We dodged one 100 percent tariff, but will there be another one? And what about the 25 percent tariff?
How confusing is the current wine tariff situation? An editor, sharp and smart, was completely baffled when I wrote that there was a chance the Trump Administration would raise the current 25 percent tariff to 100 percent and expand it to include all European wines.
“Wait a minute,” she emailed me. “I don’t know about that. Didn’t they just decide to hold off on the 100 percent tariff?”
Yes, they did. But that was a 100 percent tariff on luxury goods, including Champagne, to punish the French. That’s because they had the temerity to suggest that U.S. tech giants like Google and Facebook should pay taxes on their French revenue. The French and U.S. governments announced this week that they would continue negotiations over France’s proposed digital tax, and that the 100 percent Champagne tariff is on hold.
But that still leaves the expanded 100 percent tariff hanging over our heads.
My editor wasn’t the only one befuddled. “I honestly have a hard time keeping track of what’s going on,” one U.S. importer told me this week, and it’s her job to know what’s going on. “No one is really covering the issue, not even the New York Times. So it’s hard to know what’s happening, even if it has already happened.”
Your wine tariff update primer
Which, of course, is why the Wine Curmudgeon is here. Consider the following your wine tariff update primer:
• The current 25 percent tariff covers French, Spanish, German, and British still wines with less than 14 percent alcohol. So some French red wines aren’t affected. In fact, several importers told me they’re “adjusting” the alcohol levels on their labels to get around the tariff.
• Nevertheless, imports from three of those countries have dropped dramatically since the tariff was imposed. The U.S. Census Bureau reported that Spanish shipments to the U.S. declined almost 17 percent in dollar terms from October to November 2019, while German shipments fell 40 percent over the same period. The monthly totals were the lowest for Spain since 2006, and the least since 2002 for Germany. French wine imports, meanwhile, fell by almost two-thirds in dollar volume over the October-November period, and the total was the least since 2008.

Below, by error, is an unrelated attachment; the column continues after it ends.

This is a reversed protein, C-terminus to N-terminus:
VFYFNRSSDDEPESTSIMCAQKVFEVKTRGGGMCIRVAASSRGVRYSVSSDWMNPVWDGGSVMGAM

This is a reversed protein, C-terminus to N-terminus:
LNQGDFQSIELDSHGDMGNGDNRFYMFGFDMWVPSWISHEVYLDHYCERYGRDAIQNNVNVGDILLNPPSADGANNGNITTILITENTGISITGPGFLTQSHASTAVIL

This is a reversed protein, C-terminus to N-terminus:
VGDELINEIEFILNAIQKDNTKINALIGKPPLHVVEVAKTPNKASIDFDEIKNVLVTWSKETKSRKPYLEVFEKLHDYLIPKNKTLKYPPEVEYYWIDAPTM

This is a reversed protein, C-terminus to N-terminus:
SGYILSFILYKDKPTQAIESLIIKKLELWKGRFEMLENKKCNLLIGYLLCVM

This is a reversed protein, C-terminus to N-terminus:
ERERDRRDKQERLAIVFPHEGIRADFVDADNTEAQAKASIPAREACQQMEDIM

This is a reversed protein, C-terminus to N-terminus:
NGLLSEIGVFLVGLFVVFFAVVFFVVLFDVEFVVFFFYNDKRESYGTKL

• Prices have not always increased the full 25 percent. The same importer told me that some European producers, importers, and distributors have cut margins on some wines they consider essential to the U.S. market to keep increases to a minimum. But all bets are off when the 2018 roses and whites are released in the spring.
• The next key date is the middle of February, when the World Trade Organization is expected to announce that the U.S. gave Boeing illegal subsidies in retaliation for EU subsidies to Boeing competitor Airbus. That’s because this entire mess started when the WTO ruled in October that those EU subsidies were illegal, and the Trump Administration responded with the 25 percent levy and threats of the 100 percent tariff. Many of the people I talked to this week hope that the WTO decision against Boeing will give the U.S. political cover to withdraw the 100 percent threat and rescind the 25 percent tariff.
No one is quite sure. President Trump’s business background is in the hospitality business, which sells wine, and his family owns a winery in Virginia. So a tariff would seem contradictory. On the other hand, say a variety of wine industry officials, wine is seen as especially European, and the president’s trade agenda has targeted the European Union almost as much as China.
And one Midwest retailer told me the tariff is surprisingly popular among wine-drinking Trump supporters. This no doubt explains the steady trickle of blog subscription cancellations over the past couple of weeks, since I have made it quite clear I oppose the tariffs. And no doubt this post will lead to more cancellations.
Ironically, there seems to be little enthusiasm for bringing in more wine from countries not included in the tariff, including South Africa, Chile, and Argentina. The problem, says one importer, is the complexity of adding new producers to the wine supply chain – first, finding a producer who fits the niche the importer needs, and then finding enough distributors in the US to handle the new wines. And this doesn’t include the paperwork and bureaucracy to add the wines